CSS position is a property that allows you to control the positioning of elements on a web page. It determines how an element is positioned within its containing element or the entire document.
position property in CSS can take several values:
static: This is the default value. Elements with
position: staticare positioned according to the normal flow of the document. The
leftproperties have no effect on statically positioned elements.
relative: Elements with
position: relativeare positioned relative to their normal position in the document flow. You can use the
leftproperties to offset the element from its normal position. Other elements on the page will not be affected by the position of the relatively positioned element.
absolute: Elements with
position: absoluteare positioned relative to their nearest positioned ancestor, if any. If no positioned ancestor exists, it is positioned relative to the initial containing block, which is usually the viewport. Absolute positioning takes the element out of the normal document flow, and other elements will ignore it. You can use the
leftproperties to position the element precisely.
fixed: Elements with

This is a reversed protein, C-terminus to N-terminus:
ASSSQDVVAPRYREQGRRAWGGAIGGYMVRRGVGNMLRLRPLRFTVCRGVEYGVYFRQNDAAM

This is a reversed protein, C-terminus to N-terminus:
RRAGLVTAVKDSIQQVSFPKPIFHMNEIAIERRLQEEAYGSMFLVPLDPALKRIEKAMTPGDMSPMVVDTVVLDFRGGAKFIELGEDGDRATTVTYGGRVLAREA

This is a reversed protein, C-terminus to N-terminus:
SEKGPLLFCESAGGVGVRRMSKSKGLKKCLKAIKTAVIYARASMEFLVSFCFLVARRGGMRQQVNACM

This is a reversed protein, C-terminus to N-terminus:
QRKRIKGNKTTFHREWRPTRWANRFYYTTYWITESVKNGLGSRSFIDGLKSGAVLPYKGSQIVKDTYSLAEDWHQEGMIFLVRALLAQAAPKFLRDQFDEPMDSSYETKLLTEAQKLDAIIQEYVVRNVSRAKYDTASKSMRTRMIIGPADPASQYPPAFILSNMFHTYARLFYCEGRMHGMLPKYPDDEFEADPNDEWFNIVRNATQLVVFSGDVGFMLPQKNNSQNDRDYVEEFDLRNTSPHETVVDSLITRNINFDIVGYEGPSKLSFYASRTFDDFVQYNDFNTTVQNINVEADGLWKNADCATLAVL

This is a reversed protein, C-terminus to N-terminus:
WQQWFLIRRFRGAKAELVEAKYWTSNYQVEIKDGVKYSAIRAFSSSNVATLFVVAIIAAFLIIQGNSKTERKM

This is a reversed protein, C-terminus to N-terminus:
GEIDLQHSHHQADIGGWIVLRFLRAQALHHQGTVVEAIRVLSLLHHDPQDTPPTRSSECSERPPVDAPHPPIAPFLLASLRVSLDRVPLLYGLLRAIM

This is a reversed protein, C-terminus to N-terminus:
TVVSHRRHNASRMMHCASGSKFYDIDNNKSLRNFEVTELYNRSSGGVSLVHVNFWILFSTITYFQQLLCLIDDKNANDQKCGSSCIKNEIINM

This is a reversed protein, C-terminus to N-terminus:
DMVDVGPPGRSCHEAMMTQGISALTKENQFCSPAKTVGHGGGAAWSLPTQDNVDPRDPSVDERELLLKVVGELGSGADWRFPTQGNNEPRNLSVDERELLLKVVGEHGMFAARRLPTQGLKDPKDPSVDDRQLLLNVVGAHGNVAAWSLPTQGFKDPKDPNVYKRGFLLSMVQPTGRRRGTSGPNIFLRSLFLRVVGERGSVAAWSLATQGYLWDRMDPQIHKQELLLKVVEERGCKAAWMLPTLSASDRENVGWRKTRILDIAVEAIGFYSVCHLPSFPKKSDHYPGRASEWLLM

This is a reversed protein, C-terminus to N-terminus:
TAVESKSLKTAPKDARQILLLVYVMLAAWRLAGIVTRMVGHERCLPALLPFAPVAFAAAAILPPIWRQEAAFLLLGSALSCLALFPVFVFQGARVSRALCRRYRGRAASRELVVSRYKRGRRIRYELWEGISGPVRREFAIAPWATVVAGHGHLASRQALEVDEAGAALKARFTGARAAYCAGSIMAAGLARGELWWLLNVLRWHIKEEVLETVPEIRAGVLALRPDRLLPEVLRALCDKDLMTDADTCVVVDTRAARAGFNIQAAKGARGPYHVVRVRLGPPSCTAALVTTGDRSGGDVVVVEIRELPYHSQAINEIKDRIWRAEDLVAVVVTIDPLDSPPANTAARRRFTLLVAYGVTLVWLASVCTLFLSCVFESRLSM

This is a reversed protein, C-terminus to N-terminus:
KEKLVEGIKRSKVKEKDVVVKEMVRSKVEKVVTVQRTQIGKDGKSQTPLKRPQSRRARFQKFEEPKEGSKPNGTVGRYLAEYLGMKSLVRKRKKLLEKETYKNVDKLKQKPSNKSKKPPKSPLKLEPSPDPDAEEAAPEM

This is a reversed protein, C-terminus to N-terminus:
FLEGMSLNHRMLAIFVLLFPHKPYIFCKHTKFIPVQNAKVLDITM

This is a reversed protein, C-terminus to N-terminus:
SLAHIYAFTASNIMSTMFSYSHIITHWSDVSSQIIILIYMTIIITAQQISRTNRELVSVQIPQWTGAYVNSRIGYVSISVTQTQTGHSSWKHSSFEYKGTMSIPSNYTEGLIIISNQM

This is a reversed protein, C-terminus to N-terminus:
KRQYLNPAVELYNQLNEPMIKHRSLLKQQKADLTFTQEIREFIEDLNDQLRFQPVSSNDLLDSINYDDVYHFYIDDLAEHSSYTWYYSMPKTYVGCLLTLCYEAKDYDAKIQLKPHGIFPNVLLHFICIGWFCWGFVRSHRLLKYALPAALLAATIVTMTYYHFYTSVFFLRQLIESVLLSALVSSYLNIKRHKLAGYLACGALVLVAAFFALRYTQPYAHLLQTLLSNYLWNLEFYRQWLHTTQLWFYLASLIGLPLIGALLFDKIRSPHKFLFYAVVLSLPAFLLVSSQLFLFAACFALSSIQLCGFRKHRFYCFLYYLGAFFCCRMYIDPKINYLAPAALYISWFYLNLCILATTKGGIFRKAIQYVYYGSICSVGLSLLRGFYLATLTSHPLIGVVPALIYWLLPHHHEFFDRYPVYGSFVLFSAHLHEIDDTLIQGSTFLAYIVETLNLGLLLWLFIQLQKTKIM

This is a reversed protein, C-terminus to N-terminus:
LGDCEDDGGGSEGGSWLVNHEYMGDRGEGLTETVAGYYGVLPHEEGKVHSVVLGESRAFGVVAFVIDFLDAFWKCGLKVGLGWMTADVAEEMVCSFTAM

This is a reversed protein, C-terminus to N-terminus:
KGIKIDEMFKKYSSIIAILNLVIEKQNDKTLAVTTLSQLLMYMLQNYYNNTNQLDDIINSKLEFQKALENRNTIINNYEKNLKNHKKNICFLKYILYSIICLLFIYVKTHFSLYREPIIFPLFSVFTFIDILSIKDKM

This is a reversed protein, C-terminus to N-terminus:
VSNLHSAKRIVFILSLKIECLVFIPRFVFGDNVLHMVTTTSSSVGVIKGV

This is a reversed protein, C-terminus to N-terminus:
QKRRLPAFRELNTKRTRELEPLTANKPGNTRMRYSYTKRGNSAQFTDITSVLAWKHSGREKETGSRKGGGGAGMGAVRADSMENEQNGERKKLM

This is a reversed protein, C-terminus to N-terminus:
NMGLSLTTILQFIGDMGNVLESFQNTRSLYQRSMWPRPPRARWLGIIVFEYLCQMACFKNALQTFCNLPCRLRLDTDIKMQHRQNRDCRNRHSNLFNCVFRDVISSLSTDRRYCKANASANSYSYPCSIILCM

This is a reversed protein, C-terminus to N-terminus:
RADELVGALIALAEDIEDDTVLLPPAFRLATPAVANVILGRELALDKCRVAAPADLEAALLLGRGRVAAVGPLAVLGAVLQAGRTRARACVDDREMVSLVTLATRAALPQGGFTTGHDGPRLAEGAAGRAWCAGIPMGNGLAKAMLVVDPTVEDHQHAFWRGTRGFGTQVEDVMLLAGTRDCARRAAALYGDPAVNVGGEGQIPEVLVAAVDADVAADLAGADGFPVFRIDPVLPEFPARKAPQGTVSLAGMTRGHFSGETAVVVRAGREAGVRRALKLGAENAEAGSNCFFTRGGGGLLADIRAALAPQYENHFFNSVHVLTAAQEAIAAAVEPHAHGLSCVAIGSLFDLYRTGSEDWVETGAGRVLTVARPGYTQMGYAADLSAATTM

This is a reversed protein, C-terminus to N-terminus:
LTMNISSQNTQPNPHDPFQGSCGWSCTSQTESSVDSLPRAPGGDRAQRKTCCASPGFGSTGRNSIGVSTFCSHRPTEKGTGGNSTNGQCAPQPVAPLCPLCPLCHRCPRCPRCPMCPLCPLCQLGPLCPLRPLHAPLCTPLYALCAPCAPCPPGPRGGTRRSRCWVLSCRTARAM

position: fixedare positioned relative to the viewport, even if the page is scrolled. Fixed positioning is commonly used for elements that should always be visible, such as navigation bars or headers. Like absolute positioning, fixed positioning also takes the element out of the normal document flow.
sticky: Elements with
position: stickyare positioned based on the user’s scroll position. It acts as a hybrid of
fixedpositioning. The element is initially positioned according to the normal flow of the document but becomes fixed (stays in place) when the user scrolls to a specific threshold. You can use the
leftproperties to control the position when it becomes sticky.
These different position values provide flexibility in controlling the layout and positioning of elements on a web page. By using them appropriately, you can create dynamic and responsive designs.